26. 26. Silicone softeners on polar fibres.• These bonds act as an anchor for the silicone, which forms an evenly distributed film on the fibre surface.• Good water repellency and very soft hand are the result.• With an optimal content of amino side groups, the polysiloxane segments between the anchor sites are long enough to maintain their high flexibility.• This is the main reason for the softness and the lubricating effect of amino functional silicones on polar fibres.
  27. 27. Silicone softeners on non-polar fibres.• In the case of relatively non-polar fibres such as polyester, the hydrophobic segments of the silicone chains interact strongly with the hydrophobic fibre surface (Fig. 3.7, lower figure).• The positively charged amino side groups of the silicone chains repel each other and give rise to enhanced flexibility of the silicone chain loops.• This again is the reason for the specially soft hand of amino functional silicones on non-polar fibres.
  28. 28. Amino-functional siloxanes are one of the most important product in textile softeners•Their softening properties are unique and in practice they have been provedsuperior to other compounds•The siloxane backbones are modified by amino residues• SILICONE SOFTNERS SILICONE SOFTNERS• •silicon dioxide can be •Silicones are structurally bound with silicon dioxide considered as basis of the in form of organically modified quartz, and this is whole modern silicone the reason why they are called polysiloxanes chemistry •Silicone oils, silicone rubber and silicone resins• •Silicon is with 25.8% the are the three most important raw material groups of second most important which more than 2000 high quality products can be element of the earths made for many different application crust after oxygen• •However in nature silicon Silicones offer a large number of application is always in form of possibilities in the textile because of the varied compounds, primarily as nature of product properties silicon dioxide (sand) and •Silicones give a variety of finishing effects like silicates brilliancy, softness, volume and elasticity. They also improve the technological demands of sewability, soil and water repellence
  29. 29. The amino siloxane can vary in the nitrogen content and the chain length of the siloxane •These modifications influence the handle characteristics, the tendency to yellowing and the reactivity of the siloxane to the fibre •The degree of softness normally becomes higher with increasing nitrogen content The different sizes of particles have an important impact on application technical properties•The medium particle size of macro- Softners based on micro-emulsions penetrate into the interior of the fibre, so that a good core softness isemulsions is in the range of approx. 100 to achieved1000 nm •Softners of macro-emulsion formulation when applied•Of micro-emulsions the average size of accumulate more at the fibre surface, and soft,particle of emulsified silicone drop is voluminous and smooth handle effects are obtainedsmaller than 10 nm this means that thefluid drops are smaller than the wavelength A semi-micro emulsion has droplets of silicone oil thatof visible light, which can penetrate such are 10 to 100 times smaller than those in conventional macro-emulsionan emulsion without becoming defused •When semi-micro emulsion is applied to a textile substrate. Smaller droplets penetrate in structure easily •Giving more lubrication between yarns and fibers with increased suppleness & Drape properties of fabric •While macro-emulsion does not penetrate so well and deposits more onto the surface giving a softer surface feel to the fabric.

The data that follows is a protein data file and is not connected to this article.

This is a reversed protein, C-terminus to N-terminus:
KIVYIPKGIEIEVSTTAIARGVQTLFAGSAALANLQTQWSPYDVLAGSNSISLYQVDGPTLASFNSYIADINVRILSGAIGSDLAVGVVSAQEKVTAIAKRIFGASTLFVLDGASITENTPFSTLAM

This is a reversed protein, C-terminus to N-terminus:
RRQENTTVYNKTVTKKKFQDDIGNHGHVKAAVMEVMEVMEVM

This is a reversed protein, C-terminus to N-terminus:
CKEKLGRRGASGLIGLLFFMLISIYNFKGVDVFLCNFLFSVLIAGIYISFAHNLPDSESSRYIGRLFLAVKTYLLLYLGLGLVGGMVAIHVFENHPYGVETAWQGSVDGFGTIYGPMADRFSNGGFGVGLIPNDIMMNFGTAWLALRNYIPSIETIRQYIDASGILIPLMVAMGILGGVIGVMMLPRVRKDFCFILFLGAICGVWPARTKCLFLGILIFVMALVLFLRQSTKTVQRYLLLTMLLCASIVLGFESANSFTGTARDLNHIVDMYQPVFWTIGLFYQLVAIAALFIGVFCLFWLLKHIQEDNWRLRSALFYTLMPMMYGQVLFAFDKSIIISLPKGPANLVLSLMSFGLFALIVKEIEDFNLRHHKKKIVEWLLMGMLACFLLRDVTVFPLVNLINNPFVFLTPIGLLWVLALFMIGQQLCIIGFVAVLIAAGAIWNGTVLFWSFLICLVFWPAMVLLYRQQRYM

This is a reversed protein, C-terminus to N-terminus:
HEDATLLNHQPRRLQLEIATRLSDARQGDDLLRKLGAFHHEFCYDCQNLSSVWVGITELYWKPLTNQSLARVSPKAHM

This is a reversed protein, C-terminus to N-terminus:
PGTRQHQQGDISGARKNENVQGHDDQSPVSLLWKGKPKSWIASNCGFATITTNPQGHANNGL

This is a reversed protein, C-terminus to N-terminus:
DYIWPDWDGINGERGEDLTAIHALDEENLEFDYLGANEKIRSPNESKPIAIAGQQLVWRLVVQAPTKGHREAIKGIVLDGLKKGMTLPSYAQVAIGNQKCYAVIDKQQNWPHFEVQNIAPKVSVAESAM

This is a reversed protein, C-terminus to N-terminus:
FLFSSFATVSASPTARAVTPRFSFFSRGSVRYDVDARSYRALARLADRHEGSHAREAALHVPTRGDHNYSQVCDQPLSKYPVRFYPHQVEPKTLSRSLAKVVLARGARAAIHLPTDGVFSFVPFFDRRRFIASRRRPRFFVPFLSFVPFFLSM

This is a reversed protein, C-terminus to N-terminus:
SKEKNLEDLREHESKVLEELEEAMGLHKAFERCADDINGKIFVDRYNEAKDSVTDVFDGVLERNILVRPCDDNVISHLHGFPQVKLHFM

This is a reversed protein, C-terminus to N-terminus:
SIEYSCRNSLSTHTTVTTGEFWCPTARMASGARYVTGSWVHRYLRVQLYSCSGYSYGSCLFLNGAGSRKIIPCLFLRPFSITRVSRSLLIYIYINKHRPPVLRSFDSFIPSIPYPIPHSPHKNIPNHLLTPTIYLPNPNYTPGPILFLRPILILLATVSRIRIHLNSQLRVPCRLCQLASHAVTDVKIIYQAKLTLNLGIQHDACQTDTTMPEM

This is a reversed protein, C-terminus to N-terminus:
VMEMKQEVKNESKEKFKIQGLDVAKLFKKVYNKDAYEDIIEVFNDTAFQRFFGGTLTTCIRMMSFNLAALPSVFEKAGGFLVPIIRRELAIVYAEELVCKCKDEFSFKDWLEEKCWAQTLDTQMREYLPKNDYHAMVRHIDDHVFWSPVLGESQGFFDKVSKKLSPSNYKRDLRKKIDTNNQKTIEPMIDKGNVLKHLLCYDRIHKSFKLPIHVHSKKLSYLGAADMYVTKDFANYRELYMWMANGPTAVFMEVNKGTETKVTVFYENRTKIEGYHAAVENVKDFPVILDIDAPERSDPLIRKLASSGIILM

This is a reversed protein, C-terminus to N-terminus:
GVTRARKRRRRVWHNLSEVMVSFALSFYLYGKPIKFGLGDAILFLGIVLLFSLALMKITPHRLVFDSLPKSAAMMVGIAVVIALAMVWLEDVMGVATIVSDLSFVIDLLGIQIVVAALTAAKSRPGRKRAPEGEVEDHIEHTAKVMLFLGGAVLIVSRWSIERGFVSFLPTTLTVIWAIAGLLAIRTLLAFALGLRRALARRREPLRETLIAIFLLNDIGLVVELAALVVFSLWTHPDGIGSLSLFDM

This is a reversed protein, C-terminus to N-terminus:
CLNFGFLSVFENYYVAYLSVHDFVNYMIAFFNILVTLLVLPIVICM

30. 30. Silicon SOFTNERS• Silicone Softeners Disadvantages Advantages •Create water-repellency of some type,1. • Silky handle on all fibres making them unsuitable when2. • Water-clear oils - stable to absorbency is required heat and light •Cannot easily be removed for redyeing3. • Improve tear strength, •Expensive abrasion resistance, and excellent for improving sewing properties4. • Amino-functional silicones improve durable press performance of cotton goods5. • Non-yellowing at moderate temperatures
  31. 31. Selection of SoftenerYellowing Exhaustibility•Usually the more cationic, the more the –Normally cationic softeners aresoftener yellows recommended –Non-ionic can be used with cationic emulsifiersFastness Properties –Anionic on wool•Cationic softeners give better washfastness but they may have a negativeeffect of light fastness Effect on Seam Slippage•Non-ionic may have negative effect on wet •Silicones can adversely affectfastness slippage •Heat Stability and Smoke Point •May cause processing problem onShade Change drying•Non-ionic normally have less tendency to •Odourcause shade change. •Fabric odour may be produced by•Some cationic and anionic will cause softenershade change•Silicones have tendency to bloom shade